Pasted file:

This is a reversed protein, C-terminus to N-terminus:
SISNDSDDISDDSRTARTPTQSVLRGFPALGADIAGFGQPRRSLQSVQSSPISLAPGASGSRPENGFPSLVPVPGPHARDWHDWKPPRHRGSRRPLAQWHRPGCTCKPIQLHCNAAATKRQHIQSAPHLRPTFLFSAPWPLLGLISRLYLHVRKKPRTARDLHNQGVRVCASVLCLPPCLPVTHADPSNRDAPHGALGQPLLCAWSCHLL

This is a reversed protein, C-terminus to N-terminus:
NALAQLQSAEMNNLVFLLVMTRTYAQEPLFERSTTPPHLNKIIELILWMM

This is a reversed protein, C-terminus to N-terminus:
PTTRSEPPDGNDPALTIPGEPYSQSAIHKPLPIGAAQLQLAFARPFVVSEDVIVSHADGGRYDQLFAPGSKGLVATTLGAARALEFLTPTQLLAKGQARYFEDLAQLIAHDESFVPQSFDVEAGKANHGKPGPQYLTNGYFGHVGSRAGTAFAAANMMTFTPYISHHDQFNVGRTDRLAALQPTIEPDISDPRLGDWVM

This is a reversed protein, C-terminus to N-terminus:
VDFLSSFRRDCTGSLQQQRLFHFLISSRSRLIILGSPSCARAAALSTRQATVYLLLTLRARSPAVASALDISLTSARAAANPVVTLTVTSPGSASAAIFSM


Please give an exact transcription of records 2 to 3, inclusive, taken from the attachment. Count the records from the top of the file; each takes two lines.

This is a reversed protein, C-terminus to N-terminus:
NALAQLQSAEMNNLVFLLVMTRTYAQEPLFERSTTPPHLNKIIELILWMM

This is a reversed protein, C-terminus to N-terminus:
PTTRSEPPDGNDPALTIPGEPYSQSAIHKPLPIGAAQLQLAFARPFVVSEDVIVSHADGGRYDQLFAPGSKGLVATTLGAARALEFLTPTQLLAKGQARYFEDLAQLIAHDESFVPQSFDVEAGKANHGKPGPQYLTNGYFGHVGSRAGTAFAAANMMTFTPYISHHDQFNVGRTDRLAALQPTIEPDISDPRLGDWVM